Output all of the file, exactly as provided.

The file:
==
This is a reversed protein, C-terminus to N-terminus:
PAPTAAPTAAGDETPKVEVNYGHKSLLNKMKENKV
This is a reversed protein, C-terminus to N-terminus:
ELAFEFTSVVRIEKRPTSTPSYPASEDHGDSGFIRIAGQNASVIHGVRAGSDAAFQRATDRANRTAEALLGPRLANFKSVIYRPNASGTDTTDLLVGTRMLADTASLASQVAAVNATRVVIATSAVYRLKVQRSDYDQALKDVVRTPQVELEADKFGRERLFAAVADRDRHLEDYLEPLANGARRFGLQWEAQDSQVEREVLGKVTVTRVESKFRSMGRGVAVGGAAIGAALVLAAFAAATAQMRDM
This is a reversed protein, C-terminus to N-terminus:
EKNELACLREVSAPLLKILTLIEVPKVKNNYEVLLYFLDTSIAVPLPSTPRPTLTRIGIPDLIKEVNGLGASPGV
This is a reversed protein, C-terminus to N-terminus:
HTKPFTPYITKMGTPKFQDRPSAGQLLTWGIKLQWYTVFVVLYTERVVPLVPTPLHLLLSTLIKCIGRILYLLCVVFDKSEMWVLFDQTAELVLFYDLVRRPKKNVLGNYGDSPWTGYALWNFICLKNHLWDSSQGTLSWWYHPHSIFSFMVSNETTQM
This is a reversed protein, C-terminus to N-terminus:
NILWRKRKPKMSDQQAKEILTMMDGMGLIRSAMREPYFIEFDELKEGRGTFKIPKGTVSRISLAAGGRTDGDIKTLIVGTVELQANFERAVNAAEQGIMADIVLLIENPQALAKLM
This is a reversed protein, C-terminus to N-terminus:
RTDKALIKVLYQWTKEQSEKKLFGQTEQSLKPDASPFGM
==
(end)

This is a reversed protein, C-terminus to N-terminus:
PAPTAAPTAAGDETPKVEVNYGHKSLLNKMKENKV
This is a reversed protein, C-terminus to N-terminus:
ELAFEFTSVVRIEKRPTSTPSYPASEDHGDSGFIRIAGQNASVIHGVRAGSDAAFQRATDRANRTAEALLGPRLANFKSVIYRPNASGTDTTDLLVGTRMLADTASLASQVAAVNATRVVIATSAVYRLKVQRSDYDQALKDVVRTPQVELEADKFGRERLFAAVADRDRHLEDYLEPLANGARRFGLQWEAQDSQVEREVLGKVTVTRVESKFRSMGRGVAVGGAAIGAALVLAAFAAATAQMRDM
This is a reversed protein, C-terminus to N-terminus:
EKNELACLREVSAPLLKILTLIEVPKVKNNYEVLLYFLDTSIAVPLPSTPRPTLTRIGIPDLIKEVNGLGASPGV
This is a reversed protein, C-terminus to N-terminus:
HTKPFTPYITKMGTPKFQDRPSAGQLLTWGIKLQWYTVFVVLYTERVVPLVPTPLHLLLSTLIKCIGRILYLLCVVFDKSEMWVLFDQTAELVLFYDLVRRPKKNVLGNYGDSPWTGYALWNFICLKNHLWDSSQGTLSWWYHPHSIFSFMVSNETTQM
This is a reversed protein, C-terminus to N-terminus:
NILWRKRKPKMSDQQAKEILTMMDGMGLIRSAMREPYFIEFDELKEGRGTFKIPKGTVSRISLAAGGRTDGDIKTLIVGTVELQANFERAVNAAEQGIMADIVLLIENPQALAKLM
This is a reversed protein, C-terminus to N-terminus:
RTDKALIKVLYQWTKEQSEKKLFGQTEQSLKPDASPFGM